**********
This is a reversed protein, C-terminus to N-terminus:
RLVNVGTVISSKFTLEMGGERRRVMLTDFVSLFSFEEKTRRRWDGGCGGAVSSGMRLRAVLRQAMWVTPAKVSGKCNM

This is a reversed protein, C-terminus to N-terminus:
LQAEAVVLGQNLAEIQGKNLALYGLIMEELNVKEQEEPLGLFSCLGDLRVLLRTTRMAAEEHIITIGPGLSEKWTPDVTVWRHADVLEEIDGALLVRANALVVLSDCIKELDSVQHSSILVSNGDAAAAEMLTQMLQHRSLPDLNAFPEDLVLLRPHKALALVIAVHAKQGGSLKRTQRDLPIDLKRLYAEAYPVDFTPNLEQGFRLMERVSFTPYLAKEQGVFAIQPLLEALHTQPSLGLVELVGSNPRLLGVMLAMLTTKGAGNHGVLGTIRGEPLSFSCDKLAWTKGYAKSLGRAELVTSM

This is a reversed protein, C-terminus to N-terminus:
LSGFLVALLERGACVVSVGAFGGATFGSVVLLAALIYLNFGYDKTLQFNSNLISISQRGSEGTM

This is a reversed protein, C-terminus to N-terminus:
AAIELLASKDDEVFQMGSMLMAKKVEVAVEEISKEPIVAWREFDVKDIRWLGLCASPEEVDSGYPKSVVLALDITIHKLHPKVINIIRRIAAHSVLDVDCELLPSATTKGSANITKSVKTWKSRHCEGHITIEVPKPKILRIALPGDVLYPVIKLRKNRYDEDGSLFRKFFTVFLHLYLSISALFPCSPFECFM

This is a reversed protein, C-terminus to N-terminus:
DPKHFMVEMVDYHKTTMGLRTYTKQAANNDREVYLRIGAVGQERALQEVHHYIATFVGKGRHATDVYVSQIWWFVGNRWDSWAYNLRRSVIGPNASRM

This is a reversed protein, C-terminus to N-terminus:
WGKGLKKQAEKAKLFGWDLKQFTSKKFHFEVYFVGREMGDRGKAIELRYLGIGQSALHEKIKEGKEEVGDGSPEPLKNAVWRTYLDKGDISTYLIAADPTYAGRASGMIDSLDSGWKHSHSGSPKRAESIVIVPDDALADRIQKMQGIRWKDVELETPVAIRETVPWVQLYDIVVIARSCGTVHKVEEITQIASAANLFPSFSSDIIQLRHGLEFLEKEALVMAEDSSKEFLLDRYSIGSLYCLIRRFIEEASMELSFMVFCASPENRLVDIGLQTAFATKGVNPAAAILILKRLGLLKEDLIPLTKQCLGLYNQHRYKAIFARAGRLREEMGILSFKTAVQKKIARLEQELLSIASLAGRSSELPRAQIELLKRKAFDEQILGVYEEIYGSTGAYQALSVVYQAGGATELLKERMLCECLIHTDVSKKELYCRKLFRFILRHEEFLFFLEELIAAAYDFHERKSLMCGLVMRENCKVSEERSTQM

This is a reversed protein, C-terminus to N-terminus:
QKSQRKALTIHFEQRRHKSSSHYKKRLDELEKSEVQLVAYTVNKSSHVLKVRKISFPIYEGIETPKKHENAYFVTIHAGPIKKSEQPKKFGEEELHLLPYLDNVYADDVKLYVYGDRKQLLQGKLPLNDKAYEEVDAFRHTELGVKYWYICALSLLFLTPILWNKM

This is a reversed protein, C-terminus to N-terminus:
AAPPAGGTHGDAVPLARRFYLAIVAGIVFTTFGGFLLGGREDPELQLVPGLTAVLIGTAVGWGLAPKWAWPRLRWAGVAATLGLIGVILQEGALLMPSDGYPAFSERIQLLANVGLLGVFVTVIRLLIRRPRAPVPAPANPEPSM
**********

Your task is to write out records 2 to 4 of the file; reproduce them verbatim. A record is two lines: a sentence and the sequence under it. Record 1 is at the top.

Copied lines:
This is a reversed protein, C-terminus to N-terminus:
LQAEAVVLGQNLAEIQGKNLALYGLIMEELNVKEQEEPLGLFSCLGDLRVLLRTTRMAAEEHIITIGPGLSEKWTPDVTVWRHADVLEEIDGALLVRANALVVLSDCIKELDSVQHSSILVSNGDAAAAEMLTQMLQHRSLPDLNAFPEDLVLLRPHKALALVIAVHAKQGGSLKRTQRDLPIDLKRLYAEAYPVDFTPNLEQGFRLMERVSFTPYLAKEQGVFAIQPLLEALHTQPSLGLVELVGSNPRLLGVMLAMLTTKGAGNHGVLGTIRGEPLSFSCDKLAWTKGYAKSLGRAELVTSM

This is a reversed protein, C-terminus to N-terminus:
LSGFLVALLERGACVVSVGAFGGATFGSVVLLAALIYLNFGYDKTLQFNSNLISISQRGSEGTM

This is a reversed protein, C-terminus to N-terminus:
AAIELLASKDDEVFQMGSMLMAKKVEVAVEEISKEPIVAWREFDVKDIRWLGLCASPEEVDSGYPKSVVLALDITIHKLHPKVINIIRRIAAHSVLDVDCELLPSATTKGSANITKSVKTWKSRHCEGHITIEVPKPKILRIALPGDVLYPVIKLRKNRYDEDGSLFRKFFTVFLHLYLSISALFPCSPFECFM